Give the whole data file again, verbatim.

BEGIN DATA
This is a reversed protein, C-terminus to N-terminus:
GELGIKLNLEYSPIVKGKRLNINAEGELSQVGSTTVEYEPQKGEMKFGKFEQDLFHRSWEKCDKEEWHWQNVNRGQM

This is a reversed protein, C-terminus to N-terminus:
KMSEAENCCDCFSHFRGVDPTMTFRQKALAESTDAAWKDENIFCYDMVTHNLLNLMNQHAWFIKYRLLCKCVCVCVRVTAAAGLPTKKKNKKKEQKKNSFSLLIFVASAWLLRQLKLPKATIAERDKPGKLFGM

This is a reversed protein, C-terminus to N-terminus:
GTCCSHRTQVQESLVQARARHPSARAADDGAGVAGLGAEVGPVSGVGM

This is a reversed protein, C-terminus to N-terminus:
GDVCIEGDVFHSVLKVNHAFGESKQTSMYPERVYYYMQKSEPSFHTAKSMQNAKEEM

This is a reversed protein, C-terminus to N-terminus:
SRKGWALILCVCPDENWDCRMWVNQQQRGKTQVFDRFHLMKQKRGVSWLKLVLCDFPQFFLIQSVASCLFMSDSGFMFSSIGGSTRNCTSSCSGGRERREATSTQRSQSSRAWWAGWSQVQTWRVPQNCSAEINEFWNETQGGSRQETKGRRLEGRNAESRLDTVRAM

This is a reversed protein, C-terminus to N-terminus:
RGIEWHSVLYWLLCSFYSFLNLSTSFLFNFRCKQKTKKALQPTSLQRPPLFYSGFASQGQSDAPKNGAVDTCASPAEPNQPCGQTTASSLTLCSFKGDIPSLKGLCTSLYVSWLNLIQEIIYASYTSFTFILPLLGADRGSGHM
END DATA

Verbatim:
This is a reversed protein, C-terminus to N-terminus:
GELGIKLNLEYSPIVKGKRLNINAEGELSQVGSTTVEYEPQKGEMKFGKFEQDLFHRSWEKCDKEEWHWQNVNRGQM

This is a reversed protein, C-terminus to N-terminus:
KMSEAENCCDCFSHFRGVDPTMTFRQKALAESTDAAWKDENIFCYDMVTHNLLNLMNQHAWFIKYRLLCKCVCVCVRVTAAAGLPTKKKNKKKEQKKNSFSLLIFVASAWLLRQLKLPKATIAERDKPGKLFGM

This is a reversed protein, C-terminus to N-terminus:
GTCCSHRTQVQESLVQARARHPSARAADDGAGVAGLGAEVGPVSGVGM

This is a reversed protein, C-terminus to N-terminus:
GDVCIEGDVFHSVLKVNHAFGESKQTSMYPERVYYYMQKSEPSFHTAKSMQNAKEEM

This is a reversed protein, C-terminus to N-terminus:
SRKGWALILCVCPDENWDCRMWVNQQQRGKTQVFDRFHLMKQKRGVSWLKLVLCDFPQFFLIQSVASCLFMSDSGFMFSSIGGSTRNCTSSCSGGRERREATSTQRSQSSRAWWAGWSQVQTWRVPQNCSAEINEFWNETQGGSRQETKGRRLEGRNAESRLDTVRAM

This is a reversed protein, C-terminus to N-terminus:
RGIEWHSVLYWLLCSFYSFLNLSTSFLFNFRCKQKTKKALQPTSLQRPPLFYSGFASQGQSDAPKNGAVDTCASPAEPNQPCGQTTASSLTLCSFKGDIPSLKGLCTSLYVSWLNLIQEIIYASYTSFTFILPLLGADRGSGHM